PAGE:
But just as currency depreciation eventually led to hyperinflation, so debt dependence became catastrophic when US loans tailed off after the Wall Street crash of 1929, destabilising the banking system just as Germany’s economy was sliding into recession. By 1932, industrial production was only 60 per cent of the 1929 figure and a third of the workforce was unemployed. Millions more were on reduced wages and much of the banking system had fallen apart. As a result of Germany’s depression, the most acute in Europe in the early 1930s, daily existence became a nightmare for the second time in less than a decade.
It’s no surprise that many Germans were ready to turn to a nationalist messiah. In the election of September 1930, the Nazi party won 18 per cent of the vote, becoming overnight the second largest party in the Reichstag. “I’ll see to it that prices remain stable,” Hitler asserted bombastically. “That’s what my stormtroopers are for.” There is “no doubt”, observes historian Jürgen von Kruedener, “that the rise of Hitler would have been unthinkable without the catastrophic effects of the Depression”.
The peacemakers made many mistakes, but they did not cause the next war. The Treaty of Versailles was a compromise document and, as a result, fell between two stools, alienating Germany without coercing it. It was also dependent on American involvement in Europe, which receded after 1919 – so that the US failed to ratify the treaty, join the league or honour the Anglo-American guarantee of French security that mattered so much in Paris.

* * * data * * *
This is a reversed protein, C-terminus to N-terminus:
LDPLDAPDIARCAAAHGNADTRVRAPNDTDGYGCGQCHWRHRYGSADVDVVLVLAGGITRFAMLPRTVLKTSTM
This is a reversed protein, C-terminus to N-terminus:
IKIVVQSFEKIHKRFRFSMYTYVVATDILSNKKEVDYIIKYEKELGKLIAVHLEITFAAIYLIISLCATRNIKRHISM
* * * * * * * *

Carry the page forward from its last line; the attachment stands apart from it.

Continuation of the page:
The root problem was that Germany had not been comprehensively defeated on the battlefield. With its troops still holding a front in France and Belgium when the armistice was signed, its people were susceptible to arguments from the right that they had been robbed of victory by traitors at home. Reparations were so deeply resented, in practice and in principle, that successive Weimar governments risked economic stability in order to avoid having to pay. And when Hitler gained power, enthusiasm for his campaign to tear up the ‘Diktat’ of Versailles blinded millions of Germans to the true nature of his regime.
Little wonder that, when the Allies fought the next world war, they insisted on Germany’s “unconditional surrender,” occupied the whole of the country and held their victory conference at Pots-dam. There would not be another Treaty of Versailles.
Professor David Reynolds is professor of international history at the University of Cambridge. His most recent book, co-authored with Vladimir Pechatnov, is The Kremlin Letters: Stalin’s Wartime Correspondence with Churchill and Roosevelt (YUP, 2018).
This article was first published in the January 2019 edition of BBC History Magazine